Real-Time Animation Workflows: A New Paradigm for Production

As animators, we’re always looking for faster, more efficient ways to get the job done, and also for resources that help us experiment and be more creative. Whether you’re working on games, educational content, films, TV series, or personal projects, it’s always great to find a new tool that gives you more options while reducing tweaks and do-overs.

Over the past few years, Epic Games has been hard at work making upgrades to its signature software, Unreal Engine, to make it far more than just a game engine. Its real-time rendering capabilities not only provide instant feedback on a sequence, but also facilitate remote collaboration for story review sessions.

Animators and creative directors at a number of studios, both large and small, are now using Unreal Engine as their primary production tool for everything from broadcast series to in-house projects. In the latest episode of Epic Games’ video series The Pulse, Real-time Animation: Unlocking Story and Style, you can hear directly from many of these creatives.

Yuki 7 is a Chromosphere production

Another recent addition to the Epic Games suite of tools is MetaHuman Creator, a tool for quickly creating high-quality digital humans complete with rigs.

Image courtesy of Aaron Sims Creative

Image courtesy of Epic Games

Animation teams using Unreal Engine cite real-time review as one of its biggest benefits. The ability to see the entire sequence at any time means everyone—including the director, animators, lighters, and visual effects artists—can see how the project is shaping up. Want to try a different camera angle for a particular scene, or test a lighting setup? You can see the result in just a few minutes. Review sessions are transformed from verbal discussions with long waits to see changes, to interactive tests that invite the entire team to experiment.

Such interactive sessions naturally lead to better storytelling, and higher satisfaction for the entire team. Instead of waiting several weeks to see the result (and crossing your fingers that it will all work out), you can see the project shaping up before your eyes, and can tweak and adjust it to perfection.

Image courtesy of Aaron Sims Creative

Learning a Real-Time Animation Workflow

While mastering a new tool can be daunting, Epic has also put together a number of free resources for learning how to animate in the engine.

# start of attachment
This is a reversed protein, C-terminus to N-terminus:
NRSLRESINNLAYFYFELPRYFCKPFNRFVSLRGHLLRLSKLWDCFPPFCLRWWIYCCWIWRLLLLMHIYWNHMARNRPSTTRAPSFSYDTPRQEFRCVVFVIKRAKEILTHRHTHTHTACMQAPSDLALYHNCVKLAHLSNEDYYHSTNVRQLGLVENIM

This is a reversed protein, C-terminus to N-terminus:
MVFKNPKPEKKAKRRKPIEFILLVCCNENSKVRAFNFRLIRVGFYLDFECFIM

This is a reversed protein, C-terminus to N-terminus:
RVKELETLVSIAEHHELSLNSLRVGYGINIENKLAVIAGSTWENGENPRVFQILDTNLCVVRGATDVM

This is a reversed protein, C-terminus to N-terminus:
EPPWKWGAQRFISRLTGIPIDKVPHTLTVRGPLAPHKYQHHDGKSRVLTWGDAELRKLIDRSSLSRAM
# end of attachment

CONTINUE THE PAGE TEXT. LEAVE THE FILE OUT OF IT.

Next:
Many artists like the flexibility of animating in engine by placing keyframes in the Sequencer. When your animation needs are too complex for keyframes, animators can define controls and triggers with Blueprint scripts that eliminate the need for programming. For character animation, the Control Rig feature gives you greater in-engine control over character animation than ever before.

Image courtesy of Epic Games

You can also import animation from your 3D software of choice via the FBX file format, or bring in a mocap file, whether by loading the file directly or using the Live Link plugin to bring in live data as it’s recorded. Your choice of method depends on which one gets you where you want to go, and which one does it the most efficiently.

Image courtesy of Epic Games

To help you get the most out of the animation tools and processes in Unreal Engine, here’s a tour of some of Epic’s most popular training materials.

Getting Started

Just starting out with animation in Unreal Engine? Check out these resources to jumpstart your knowledge.

Advanced Learning

Once you have the basics of animating in Unreal Engine, take your skills to the next level with these resources.

Unreal Engine 5 Sneak Peek

Epic Games’ suite of animation tools will continue to evolve in Unreal Engine 5. Check out these articles and videos that explore these features.

One of the best things about Unreal Engine is that it’s free to download. Get it today, and start exploring the exciting world of real-time animation.

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